Overheat caused by uneven thermal grease?

Posted on 2009-12-21
Medium Priority
Last Modified: 2013-12-10
This is probably a really easy question and I'm sure I already know the answer, but here goes:

I just finished building my first computer from scratch with the help of some more knowledgeable friends, and before I managed to boot it up for the first time, set up the BIOS, and install Windows, the heat sink fell off the processor.  I reattached it but did not apply a new layer of thermal grease, and started the system.  A dumb move, I'm sure, but I'm learning as I go.

The computer is now up and running, but the CPU is constantly idling somewhere between 40-50 degrees Celsius, spiking massively when I run programs, play video files, load DVDs, etc.  When I run minor programs, it usually hovers around 50-60 degrees, but it sometimes rises above 80 with no sign of stopping.  When this happens, I immediately exit all programs and the temperature drops fairly quickly.

Is this overheating issue most likely caused by uneven thermal, and will removing the existing grease and applying a new layer fix the issue?  It seems to me that if it were, my CPU would be idling even hotter, but I'm not an expert, which brings me here.
Question by:WriterManX
LVL 70

Accepted Solution

Gary Case earned 200 total points
ID: 26094446
Yes, your problem is clearly caused by inadequate contact between the CPU and heatsink.

You need to (a)  remove the heatsink;   (b)  clean off all thermal compound from both the CPU and the heatsink [scrape what you can with a credit card;  then use a clean rag with isopropyl alcohol to clean the rest -- waiting until everything is completely dry before proceeding];  then (c)  carefully apply a very small uniform amount of thermal compound to the processor and re-mount the heatsink -- being sure you mount it securely.

You should then have much better performance -- and no overheating.
LVL 93

Expert Comment

ID: 26094467
did you put thermal grease on the first time, or was it a thermal pad on the heatsink?
normally (in my experience) if it is not used for long, just check if it is evenly spread, and reeattach the sink.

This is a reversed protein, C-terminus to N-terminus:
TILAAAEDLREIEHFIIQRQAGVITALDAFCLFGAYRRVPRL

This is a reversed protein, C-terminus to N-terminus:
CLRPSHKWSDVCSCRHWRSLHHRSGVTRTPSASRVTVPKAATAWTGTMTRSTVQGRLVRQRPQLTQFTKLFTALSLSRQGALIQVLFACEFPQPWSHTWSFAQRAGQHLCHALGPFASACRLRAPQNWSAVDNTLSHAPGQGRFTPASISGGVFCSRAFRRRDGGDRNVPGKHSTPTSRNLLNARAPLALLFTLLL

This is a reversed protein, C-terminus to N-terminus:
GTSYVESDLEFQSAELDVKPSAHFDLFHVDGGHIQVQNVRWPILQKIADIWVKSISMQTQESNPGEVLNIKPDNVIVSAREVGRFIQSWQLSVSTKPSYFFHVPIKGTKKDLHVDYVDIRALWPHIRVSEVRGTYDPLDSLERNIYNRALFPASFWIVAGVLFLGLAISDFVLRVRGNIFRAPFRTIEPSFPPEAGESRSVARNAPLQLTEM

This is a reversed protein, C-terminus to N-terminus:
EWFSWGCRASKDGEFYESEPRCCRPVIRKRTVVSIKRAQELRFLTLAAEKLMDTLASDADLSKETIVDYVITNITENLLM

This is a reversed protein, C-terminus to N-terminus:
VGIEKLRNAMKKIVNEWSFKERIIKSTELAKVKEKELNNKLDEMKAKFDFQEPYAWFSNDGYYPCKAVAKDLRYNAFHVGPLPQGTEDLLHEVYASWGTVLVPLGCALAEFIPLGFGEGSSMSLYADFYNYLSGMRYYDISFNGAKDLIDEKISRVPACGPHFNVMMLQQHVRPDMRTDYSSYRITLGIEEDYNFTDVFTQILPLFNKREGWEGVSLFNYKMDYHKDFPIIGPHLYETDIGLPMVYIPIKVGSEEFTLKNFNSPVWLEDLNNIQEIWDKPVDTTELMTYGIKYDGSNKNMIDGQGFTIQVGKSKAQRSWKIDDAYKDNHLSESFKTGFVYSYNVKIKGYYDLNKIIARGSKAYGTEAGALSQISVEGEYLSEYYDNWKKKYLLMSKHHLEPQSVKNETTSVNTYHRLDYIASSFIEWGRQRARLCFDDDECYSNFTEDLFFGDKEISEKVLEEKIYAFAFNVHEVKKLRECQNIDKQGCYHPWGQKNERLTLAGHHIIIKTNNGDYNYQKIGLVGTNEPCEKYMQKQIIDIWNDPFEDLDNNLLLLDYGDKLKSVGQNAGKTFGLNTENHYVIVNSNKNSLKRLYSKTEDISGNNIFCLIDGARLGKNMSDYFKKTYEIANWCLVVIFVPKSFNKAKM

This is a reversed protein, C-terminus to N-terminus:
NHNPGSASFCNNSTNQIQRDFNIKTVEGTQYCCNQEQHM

check that it does NOT touch any contacts !(wuith newer CPU's less probable)
no new paste required imo -

Featured Post


Modern healthcare requires a modern cloud. View this brief video to understand how the Concerto Cloud for Healthcare can help your organization.

Question has a verified solution.

If you are experiencing a similar issue, please ask a related question

Introduction: When a connection to the internet is established, there always exists a modem between the connected device and the ISP (Internet Service Provider). The Operating System (OS) on your PC controls the modem which communicates with the …
As you can read I recycle all my old hardware and the time has come that my power supply of 200 Watt cannot provide enough power for my backup server. I have lots of Compaq power supply's laying around, so I figured to use one of these PSU's. I t…
Whether it be Exchange Server Crash Issues, Dirty Shutdown Errors or Failed to mount error, Stellar Phoenix Mailbox Exchange Recovery has always got your back. With the help of its easy to understand user interface and 3 simple steps recovery proced…
As many of you are aware about Scanpst.exe utility which is owned by Microsoft itself to repair inaccessible or damaged PST files, but the question is do you really think Scanpst.exe is capable to repair all sorts of PST related corruption issues?
Suggested Courses

579 members asked questions and received personalized solutions in the past 7 days.

Join the community of 500,000 technology professionals and ask your questions.

Join & Ask a Question